From the Introduction to My Soul Waits: Praying with the Psalms through Advent, Christmas & Epiphany by Martin Shannon, CJ
In his rule for monastic life, St. Benedict wrote that the life of a monk should be like a continuous Lent (chapter 49). He acknowledged that not everyone has the strength to do this (how’s that for understatement?), so, at least during the liturgical season, he wanted his monks to take on some additional and intentional acts of self-denial, all the while never forgetting that the essential aim of Lent is to look forward to Easter with joy and longing. Life has plenty of asceticism built in already (most of it unexpected), and it is nothing if not a hope and desire for resurrection in the end. So, even though he didn’t, perhaps Benedict could have said something similar about Advent.
I live in an ecumenical monastic community of both celibate and married men and women, a modern expression of an ancient way of life in which St. Benedict’s voice keeps whispering insights into our ears. The idea of seriously embracing the particular character of each liturgical season, though not exclusive to Benedict, of course, is one of those insights. With the arrival of Advent, we change the color of our vestments (we all wear albs and scapulars to liturgy); our chants take on a new character; we begin to add certain elements to our surroundings (the number of candles in the church multiplies, for example); and, individually, we may take on additional forms of personal prayer and fasting. And all the while, we refuse to add Christmas carols to our repertoire of hymns until we actually get to Christmas. We are fairly uncompromising about that. Advent has its particular emphasis on preparation, getting ready, longing for, making room, and we don’t want to get ahead of ourselves. The meaning is in the waiting. Arriving has its own significance, and the two should not be confused.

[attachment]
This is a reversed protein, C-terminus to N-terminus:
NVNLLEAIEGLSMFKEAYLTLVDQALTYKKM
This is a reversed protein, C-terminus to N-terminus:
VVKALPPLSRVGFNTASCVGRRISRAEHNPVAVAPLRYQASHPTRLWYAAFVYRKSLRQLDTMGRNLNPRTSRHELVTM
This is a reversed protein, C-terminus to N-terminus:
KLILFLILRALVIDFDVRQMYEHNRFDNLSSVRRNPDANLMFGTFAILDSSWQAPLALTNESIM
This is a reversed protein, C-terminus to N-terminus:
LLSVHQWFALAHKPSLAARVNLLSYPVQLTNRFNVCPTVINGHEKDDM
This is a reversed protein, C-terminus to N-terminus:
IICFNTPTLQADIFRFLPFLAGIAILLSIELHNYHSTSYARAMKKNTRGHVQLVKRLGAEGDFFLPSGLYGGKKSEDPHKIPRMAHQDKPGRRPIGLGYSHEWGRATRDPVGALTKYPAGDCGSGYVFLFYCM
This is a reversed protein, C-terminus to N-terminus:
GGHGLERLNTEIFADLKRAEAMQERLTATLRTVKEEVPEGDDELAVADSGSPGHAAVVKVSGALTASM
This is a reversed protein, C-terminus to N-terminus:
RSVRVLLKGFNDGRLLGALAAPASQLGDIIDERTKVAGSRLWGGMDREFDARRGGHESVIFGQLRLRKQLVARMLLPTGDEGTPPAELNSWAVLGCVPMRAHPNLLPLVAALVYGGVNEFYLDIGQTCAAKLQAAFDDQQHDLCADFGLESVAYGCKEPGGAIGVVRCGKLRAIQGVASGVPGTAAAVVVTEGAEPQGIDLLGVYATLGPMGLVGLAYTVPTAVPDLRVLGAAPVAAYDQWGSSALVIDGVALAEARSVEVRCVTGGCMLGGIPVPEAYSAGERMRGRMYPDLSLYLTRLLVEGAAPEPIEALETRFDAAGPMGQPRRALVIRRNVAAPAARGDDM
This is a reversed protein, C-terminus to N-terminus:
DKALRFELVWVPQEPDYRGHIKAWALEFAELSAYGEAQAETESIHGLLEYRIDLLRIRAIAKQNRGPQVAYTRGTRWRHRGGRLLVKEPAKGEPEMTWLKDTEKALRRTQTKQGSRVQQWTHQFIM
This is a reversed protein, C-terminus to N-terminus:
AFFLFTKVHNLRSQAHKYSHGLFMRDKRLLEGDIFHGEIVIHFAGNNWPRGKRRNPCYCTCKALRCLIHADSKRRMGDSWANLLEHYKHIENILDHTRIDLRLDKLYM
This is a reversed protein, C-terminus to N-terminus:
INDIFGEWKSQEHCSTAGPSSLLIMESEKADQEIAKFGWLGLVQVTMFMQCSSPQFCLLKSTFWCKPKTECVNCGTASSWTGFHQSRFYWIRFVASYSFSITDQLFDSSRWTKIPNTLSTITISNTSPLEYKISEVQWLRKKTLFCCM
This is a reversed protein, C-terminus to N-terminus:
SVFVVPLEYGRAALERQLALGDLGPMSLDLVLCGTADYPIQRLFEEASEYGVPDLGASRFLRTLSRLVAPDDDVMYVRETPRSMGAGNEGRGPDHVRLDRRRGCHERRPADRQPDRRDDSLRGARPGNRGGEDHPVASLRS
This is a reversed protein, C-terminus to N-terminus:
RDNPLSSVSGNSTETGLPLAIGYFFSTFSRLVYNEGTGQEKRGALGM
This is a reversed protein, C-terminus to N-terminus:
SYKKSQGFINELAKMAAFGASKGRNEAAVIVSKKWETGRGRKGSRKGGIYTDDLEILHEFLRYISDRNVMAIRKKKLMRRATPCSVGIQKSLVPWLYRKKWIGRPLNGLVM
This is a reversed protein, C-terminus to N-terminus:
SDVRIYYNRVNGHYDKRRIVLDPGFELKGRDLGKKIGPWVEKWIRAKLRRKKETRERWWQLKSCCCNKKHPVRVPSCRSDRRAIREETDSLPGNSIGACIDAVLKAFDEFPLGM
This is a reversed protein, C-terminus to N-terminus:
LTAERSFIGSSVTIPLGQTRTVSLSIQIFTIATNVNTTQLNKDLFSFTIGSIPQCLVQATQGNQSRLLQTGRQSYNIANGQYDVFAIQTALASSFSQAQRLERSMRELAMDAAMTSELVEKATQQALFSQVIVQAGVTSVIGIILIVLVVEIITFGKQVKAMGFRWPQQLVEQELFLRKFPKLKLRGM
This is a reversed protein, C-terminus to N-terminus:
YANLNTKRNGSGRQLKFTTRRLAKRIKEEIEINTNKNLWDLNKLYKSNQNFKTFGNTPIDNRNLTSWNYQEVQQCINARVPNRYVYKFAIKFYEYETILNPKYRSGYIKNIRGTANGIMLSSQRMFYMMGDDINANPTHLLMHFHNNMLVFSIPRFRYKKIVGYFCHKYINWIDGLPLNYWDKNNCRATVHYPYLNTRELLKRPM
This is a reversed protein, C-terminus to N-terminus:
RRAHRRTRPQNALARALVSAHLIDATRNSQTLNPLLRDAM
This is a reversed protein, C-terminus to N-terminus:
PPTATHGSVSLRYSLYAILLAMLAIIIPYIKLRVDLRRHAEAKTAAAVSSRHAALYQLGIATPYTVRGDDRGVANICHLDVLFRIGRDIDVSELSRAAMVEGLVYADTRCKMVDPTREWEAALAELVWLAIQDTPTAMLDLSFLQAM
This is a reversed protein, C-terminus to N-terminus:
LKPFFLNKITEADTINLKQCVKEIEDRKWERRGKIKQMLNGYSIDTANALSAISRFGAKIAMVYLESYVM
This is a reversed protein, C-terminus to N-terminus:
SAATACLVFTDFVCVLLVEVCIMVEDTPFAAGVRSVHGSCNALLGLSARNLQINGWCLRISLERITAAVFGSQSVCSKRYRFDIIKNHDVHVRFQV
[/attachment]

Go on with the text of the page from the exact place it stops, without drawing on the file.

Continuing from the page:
So, yes, the life of a monk, or of any Christian for that matter, should be, and in fact is a continual Advent. Until the day of Christ’s coming—either to re-enter this world with more splendor than we can imagine or to take us to his world (more splendorous still)—we are limited to and gifted with lives of waiting.
One thing we do at the Community of Jesus while we wait, through both the season of Advent and throughout our lives of continuous Advent, is sing the psalms. The psalms are the prayers and praises of people who started waiting long before we did, a vocabulary is given by heaven to help both them and us to learn its language and to get ready to sing in its halls. As the world spins, there is not a moment that passes in which the words of the psalms, in any number of languages, are not being sung. The whole world is waiting.
The ascending and descending notes of life are sounded mostly without warning, and part of my learning to get ready and to make room is to go with these ups and downs as they come, and to find in each one a new chord for the “new song.” The psalms are tried-and-true instruments upon which the songs of my life can be played out while, in Advent and in every other time, my soul waits.